It is good procedure at this point in all applications to check the depth grid (here dep.ngh) for possible erroneous connections by means of option Test:CheckNodes in the Editor, and to check that triangles all have their vertices in counter-clockwise order, by using triangle test CCW (also in the Editor). The colour table in file ccwcol.col is suitable for use in test CCW : triangles correctly ordered will be coloured green, while clockwise-ordered triangles will be red. Enter file name "NONE" when test CHECKNODES indicates there are no errors in the grid.
1) Use dep.nod as input NODE file. Use option Display:Redraw to display interior nodes; 2) Using option DisplayGroup:Whole:In then :Save to create and activate a rectangular working polygon over the whole model domain; 3) Using option GroupEdit:GenNodes:Delete to delete interior nodes of dep.nod, thus getting boundary nodes of dep.nod for use as boundary nodes of model grid;
4) Use option GroupEdit:GenNodes:DepGrid to read in depth grid dep.ngh as reference depth grid
5) With option GroupEdit:DepMesh, create Cartesian grid using default mesh size = 0.1312 . To display this grid, pick 'Cartesian Grid: ON' before picking ACCEPT;
6) Use option GroupEdit:GenNodes:Clusters with the following default settings in right hand panel : coefficients A0 ,A1, A2 = 0.0, 0.8, 0.0 ** minimum cluster size = 1 starting location : deepest point Toggle Display Clusters option to YES and then pick ACCEPT to see clusters being formed and subsequent selection of their centres of area as nodes for the model grid.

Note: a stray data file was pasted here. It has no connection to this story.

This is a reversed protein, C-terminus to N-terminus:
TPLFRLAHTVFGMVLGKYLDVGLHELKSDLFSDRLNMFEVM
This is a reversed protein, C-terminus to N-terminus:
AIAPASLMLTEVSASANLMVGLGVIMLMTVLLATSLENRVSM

** This means that the number of Cartesian grid meshes in each cluster will be approximately 0.0 + 0.8 * depth + 0.0 * depth**2
7) Save nodes created in 6), then use File option to create output file (e.g usermod.nod) containing model nodes.
8) Check that usermod.nod is identical to mod.nod supplied in demo data.
[Later, try repeating steps 3) to 7), changing mesh size (Step 5 ) and A0, A1, A2, and minimum cluster size to see the effect on cluster size and number of nodes generated].
It is good procedure at this point in all applications to check the model grid (here mod1.ngh) for possible erroneous connections by using option Test:CheckNodes in the Editor, and to check that triangles all have their vertices in counter-clockwise order, by using triangle test CCW (also in the Editor). The colour table in file ccwcol.col is suitable for use in test CCW : triangles correctly ordered will be coloured green, while clockwise-ordered triangles will be red. When CHECKNODES is appplied to MOD1.NGH, the following message will appear: